Nursing assistants perform a variety of hands-on tasks to care for patients in hospitals, nursing homes, assisted-living facilities and health centers. They usually work under the supervision and direction of a registered nurse (RN), licensed practical nurse (LPN) or medical staff member. Other titles for individuals in this profession include hospital attendant, nursing aide, nurse aide, patient care technician, geriatric aide, and orderly. The title, Certified Nursing Assistant (CNA) applies to individuals who have met state certification requirements to work in skilled nursing facilities, and most especially in facilities that accept Medicare residents.
Nursing Assistant Schools
Nursing assistants usually require completion of a formal training program. These programs can be found in:
- High schools
- Community colleges
- Vocational and technical schools
- Nursing homes
In addition, nursing assistant education requirements include completing a number of hours of on-the-job training, usually with a future employer. They must have a high school diploma, and can become certified too.
Nursing Assistant Training and Courses
Completion of a formal training program is required for this profession. Programs are generally offered through high schools, private vocational schools and technical centers, Regional Occupational Programs, adult education programs, nursing care facilities, and community and two-year colleges. Programs may take anywhere from two to five weeks to complete; courses typically include:
- Body mechanics
- Infection control
- Resident rights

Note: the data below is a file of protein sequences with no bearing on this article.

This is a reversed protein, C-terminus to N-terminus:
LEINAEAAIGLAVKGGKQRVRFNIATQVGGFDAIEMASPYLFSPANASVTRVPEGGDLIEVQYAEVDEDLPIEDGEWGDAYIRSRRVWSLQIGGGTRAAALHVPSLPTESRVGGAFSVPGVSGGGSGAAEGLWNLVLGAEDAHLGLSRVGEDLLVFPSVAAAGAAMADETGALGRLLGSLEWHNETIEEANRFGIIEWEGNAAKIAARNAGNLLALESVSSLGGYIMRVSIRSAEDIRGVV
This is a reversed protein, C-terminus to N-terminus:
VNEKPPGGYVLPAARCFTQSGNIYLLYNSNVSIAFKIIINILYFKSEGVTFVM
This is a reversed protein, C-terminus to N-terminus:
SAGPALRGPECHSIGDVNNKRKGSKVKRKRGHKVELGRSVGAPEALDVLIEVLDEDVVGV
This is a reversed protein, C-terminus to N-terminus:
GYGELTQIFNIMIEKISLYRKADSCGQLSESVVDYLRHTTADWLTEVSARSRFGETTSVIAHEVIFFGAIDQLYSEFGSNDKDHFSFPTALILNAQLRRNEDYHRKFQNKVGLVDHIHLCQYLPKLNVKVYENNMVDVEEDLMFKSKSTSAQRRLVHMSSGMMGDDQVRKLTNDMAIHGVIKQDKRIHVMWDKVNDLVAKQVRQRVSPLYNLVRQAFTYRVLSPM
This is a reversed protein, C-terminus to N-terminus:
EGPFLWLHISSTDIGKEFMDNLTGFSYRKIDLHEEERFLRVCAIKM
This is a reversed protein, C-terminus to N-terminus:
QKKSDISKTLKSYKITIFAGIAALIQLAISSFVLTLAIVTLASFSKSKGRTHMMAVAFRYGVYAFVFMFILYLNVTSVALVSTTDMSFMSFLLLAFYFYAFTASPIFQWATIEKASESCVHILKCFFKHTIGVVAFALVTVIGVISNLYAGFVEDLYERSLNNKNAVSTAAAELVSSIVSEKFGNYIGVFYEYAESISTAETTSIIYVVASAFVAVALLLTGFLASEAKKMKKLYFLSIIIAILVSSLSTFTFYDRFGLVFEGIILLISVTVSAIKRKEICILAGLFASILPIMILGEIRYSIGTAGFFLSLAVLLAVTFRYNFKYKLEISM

- Communication skills
- Personal care skills
Some employers offer classroom training while others may provide on-the-job training under the direct supervision of a general duty nurse or LPN. On-the-job training can last anywhere from several days to a few months. Nursing Assistants may also attend lectures, workshops, and in-service training sessions.
An individual in this profession must be in good health; most states require a physical examination, including state-regulated tests for diseases such as tuberculosis. A criminal background check is also a common requirement.
Federal Government requirements exist for Nursing Assistants who are employed by nursing care facilities. Individuals who work in these environments are required to complete a state-approved training program that must meet a 75-hour minimum requirement and include 16 hours of supervised clinical training. Aides who complete the program and pass a competency evaluation will have achieved the level of CNA, or State Tested Nurse Aide (STNA), and will be added on the state registry of Nursing Aides. To maintain their certification, Aides must complete 12 hours of continuing education, on an annual basis.
When it comes to advancement, opportunities are limited. Moving on to health occupations generally requires formal education or training. Most Aides and Attendants move on to become RNs, LPNs, or Medical Assistants.